I was able to audition the P5 only for a short period of time some years ago and it had a fairly safe tonal balance and sound signature. The P5 S2 is largely the same except for a significant bass bump.
The original P5’s bass is already no slouch for its size and the added quantity in the S2 is something bassheads may appreciate. Overall bass punch is quite good though a little loose. It does bleed into the midrange unfortunately which makes things dark sounding
The low midrange is pronounced but it is quite uneven throughout the rest of the spectrum with the upper midrange going to the treble area quite withdrawn. Treble also has a papery-sounding character to it which is not sibilant and harsh but is pretty weird-sounding at times. All in all, this is a non-fatiguing treble but with a significant sacrifice to overall clarity in this area
Now you add the overpowering bass presence and you’re getting a bassy and muffled sound experience that is not very pleasant to listen with.
Likewise, soundstage and imaging is nothing to write home about with the headphone being this small and the low frequencies clouding the entire sound presentation. The separation is almost non-existent as there seemingly is a low-frequency rumble that accompanies a specific instrument.
The P5 S2 is a very efficient headphone and plays quite loud on portable devices. Running it through the Magni 3 didn’t really change or improve the sound as expected.
The on-ear category remains to be the weakest in terms of sound quality even though there are some that compete very well with its over-ear counterparts. The ‘small on-ear’ subcategory which is where the P5 sits is even more problematic since the smaller form factor won’t just be able to produce as good enough as the bigger ones.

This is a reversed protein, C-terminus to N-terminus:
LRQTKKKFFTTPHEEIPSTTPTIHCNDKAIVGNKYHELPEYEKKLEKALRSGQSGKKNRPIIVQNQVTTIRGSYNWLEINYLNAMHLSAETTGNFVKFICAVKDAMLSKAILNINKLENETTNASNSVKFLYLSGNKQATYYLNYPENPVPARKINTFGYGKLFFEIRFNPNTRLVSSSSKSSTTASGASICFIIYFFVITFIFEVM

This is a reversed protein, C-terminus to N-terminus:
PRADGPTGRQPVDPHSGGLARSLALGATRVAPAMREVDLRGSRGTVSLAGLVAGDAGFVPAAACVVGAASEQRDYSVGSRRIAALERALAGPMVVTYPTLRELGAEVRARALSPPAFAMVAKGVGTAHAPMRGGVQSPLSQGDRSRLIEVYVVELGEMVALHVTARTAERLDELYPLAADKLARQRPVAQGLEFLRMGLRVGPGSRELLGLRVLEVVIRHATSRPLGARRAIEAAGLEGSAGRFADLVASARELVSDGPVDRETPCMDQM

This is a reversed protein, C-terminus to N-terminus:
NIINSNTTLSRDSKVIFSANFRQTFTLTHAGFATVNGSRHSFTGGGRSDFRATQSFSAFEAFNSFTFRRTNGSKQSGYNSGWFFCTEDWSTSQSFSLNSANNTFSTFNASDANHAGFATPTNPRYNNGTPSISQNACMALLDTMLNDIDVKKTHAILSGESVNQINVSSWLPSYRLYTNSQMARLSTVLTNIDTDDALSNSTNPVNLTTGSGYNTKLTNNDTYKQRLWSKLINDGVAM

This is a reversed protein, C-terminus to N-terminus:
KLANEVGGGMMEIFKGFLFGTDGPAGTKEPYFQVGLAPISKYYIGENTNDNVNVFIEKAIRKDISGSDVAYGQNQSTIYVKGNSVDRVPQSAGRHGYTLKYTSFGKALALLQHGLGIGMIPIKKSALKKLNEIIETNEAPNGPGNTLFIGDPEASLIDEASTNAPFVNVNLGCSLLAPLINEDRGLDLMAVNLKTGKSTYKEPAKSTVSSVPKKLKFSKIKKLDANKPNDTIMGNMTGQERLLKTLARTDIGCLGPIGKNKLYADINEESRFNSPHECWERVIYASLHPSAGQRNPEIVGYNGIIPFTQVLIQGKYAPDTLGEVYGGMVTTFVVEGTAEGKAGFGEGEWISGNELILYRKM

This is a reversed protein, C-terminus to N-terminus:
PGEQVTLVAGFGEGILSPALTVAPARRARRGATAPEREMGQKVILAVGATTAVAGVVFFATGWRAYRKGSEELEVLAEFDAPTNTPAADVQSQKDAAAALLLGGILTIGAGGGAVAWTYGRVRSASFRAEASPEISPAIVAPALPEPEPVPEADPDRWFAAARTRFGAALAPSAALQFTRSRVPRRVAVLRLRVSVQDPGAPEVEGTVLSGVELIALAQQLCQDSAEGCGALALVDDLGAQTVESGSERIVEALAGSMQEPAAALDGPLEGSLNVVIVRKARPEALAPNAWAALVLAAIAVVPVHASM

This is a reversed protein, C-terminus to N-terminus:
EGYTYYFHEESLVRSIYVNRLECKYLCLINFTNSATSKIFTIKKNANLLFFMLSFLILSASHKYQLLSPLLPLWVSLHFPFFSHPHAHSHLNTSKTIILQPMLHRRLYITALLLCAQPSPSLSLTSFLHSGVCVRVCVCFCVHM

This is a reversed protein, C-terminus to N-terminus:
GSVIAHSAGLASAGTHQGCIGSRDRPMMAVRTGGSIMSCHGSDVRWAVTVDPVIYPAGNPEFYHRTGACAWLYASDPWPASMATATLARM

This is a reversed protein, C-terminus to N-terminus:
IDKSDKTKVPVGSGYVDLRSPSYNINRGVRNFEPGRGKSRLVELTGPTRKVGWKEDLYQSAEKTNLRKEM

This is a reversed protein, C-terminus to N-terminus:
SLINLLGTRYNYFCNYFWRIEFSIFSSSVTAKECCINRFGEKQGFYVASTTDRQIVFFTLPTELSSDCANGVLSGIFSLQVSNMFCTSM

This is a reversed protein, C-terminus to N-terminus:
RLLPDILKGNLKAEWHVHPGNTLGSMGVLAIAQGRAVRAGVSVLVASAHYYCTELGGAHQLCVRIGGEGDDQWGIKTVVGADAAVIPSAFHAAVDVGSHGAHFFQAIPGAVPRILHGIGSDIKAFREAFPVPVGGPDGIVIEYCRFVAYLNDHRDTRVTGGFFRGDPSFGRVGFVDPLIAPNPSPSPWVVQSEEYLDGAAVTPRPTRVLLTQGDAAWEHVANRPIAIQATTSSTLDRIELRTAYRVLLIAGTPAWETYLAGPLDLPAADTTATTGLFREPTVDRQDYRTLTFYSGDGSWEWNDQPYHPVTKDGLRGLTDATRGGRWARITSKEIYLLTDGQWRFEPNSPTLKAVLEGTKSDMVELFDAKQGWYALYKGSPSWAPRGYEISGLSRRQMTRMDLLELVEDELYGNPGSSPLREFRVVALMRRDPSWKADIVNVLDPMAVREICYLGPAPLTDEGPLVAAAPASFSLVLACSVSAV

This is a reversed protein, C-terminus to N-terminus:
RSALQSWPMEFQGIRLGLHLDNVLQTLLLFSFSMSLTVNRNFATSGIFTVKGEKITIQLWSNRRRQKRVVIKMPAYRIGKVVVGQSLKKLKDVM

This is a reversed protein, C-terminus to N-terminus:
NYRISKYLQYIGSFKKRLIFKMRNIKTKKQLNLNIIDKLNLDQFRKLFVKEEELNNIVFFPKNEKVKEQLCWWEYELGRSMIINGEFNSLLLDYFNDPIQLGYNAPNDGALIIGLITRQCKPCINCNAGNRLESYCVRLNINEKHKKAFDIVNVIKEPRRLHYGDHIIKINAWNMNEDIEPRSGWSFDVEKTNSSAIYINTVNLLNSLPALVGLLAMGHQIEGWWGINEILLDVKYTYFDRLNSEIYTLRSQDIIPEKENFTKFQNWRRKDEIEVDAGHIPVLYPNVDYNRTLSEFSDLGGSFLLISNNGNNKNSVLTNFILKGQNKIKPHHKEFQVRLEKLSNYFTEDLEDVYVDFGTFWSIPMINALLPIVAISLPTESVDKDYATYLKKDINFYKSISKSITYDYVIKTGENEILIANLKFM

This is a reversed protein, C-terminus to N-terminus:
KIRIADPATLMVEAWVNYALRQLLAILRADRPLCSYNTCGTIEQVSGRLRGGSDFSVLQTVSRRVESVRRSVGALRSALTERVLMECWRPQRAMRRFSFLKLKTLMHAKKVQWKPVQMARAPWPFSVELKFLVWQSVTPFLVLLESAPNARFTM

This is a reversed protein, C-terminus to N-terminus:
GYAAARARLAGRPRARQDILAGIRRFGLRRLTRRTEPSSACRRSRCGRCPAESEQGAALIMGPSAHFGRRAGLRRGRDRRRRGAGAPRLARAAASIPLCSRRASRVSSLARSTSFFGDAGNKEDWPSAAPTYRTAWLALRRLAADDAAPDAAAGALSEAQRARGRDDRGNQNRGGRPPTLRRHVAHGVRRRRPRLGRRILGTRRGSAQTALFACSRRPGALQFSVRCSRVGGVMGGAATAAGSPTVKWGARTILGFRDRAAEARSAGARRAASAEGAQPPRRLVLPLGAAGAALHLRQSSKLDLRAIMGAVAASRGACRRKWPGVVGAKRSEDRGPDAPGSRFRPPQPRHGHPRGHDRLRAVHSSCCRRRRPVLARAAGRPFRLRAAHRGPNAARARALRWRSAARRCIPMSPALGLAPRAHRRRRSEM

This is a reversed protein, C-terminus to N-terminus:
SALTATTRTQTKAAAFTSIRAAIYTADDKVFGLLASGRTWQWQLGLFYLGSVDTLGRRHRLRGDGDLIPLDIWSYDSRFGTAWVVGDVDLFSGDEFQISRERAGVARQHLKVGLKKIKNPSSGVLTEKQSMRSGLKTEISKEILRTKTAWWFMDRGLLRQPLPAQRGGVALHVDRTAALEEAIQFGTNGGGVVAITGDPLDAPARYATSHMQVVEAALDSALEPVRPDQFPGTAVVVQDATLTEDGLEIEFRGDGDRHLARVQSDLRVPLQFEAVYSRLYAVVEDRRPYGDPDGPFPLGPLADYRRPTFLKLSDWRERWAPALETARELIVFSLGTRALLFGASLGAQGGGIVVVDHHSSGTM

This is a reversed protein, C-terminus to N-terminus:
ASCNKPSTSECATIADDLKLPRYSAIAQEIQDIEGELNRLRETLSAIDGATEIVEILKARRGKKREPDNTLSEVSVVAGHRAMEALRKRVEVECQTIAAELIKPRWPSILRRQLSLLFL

The problem is compounded by its price. At 18,500 PHP (around $380), the P5 S2 is just unreasonably expensive for what you are getting. The build is exceptional, comfort is decent but I don’t think anyone is gonna spend that amount just to get those. Remember this is your typical wired headphone and its only other feature is it has a one-button microphone cable that is not even unique to it.
Personally I have a hard time believing there’s a market for headphones that are meant for casual mobile use and nothing else. Yes, the P5 S2 and other similar headphones will work just fine if all you do is watch Netflix or YouTube but so is an earbud or other significantly cheaper headphones.
Now it would be different if it had noise-canceling capability like its PX5 sibling or can work wirelessly, or is cheaper, but those are not the case. So it’s hard to recommend the P5 when all is said and done.
The B&W PX5 which I reviewed here is available around the same price, has better overall sound, and is a wireless noise-canceling headphone easily making it a better value over the P5.
If you don’t need noise-canceling and just want a good on-ear, the AKG Y50 is a greater value for less than 60% of the price albeit with the flimsier build quality. The V-Moda XS is also a better purchase at around slightly less than the P5 although you will have to import it from overseas.
Finally, if you really want the small form-factor the P5 has then consider an even smaller footprint in the form of in-ear monitors. Yes, they are way smaller but without compromising on the sound. You can check out our top in-ear monitors’ page for our general recommendation.
Shout out to Toyama Inc. for loaning this headphone for review. If you’re in the Philippines and want to buy the B&W P5 S2, go check out their page.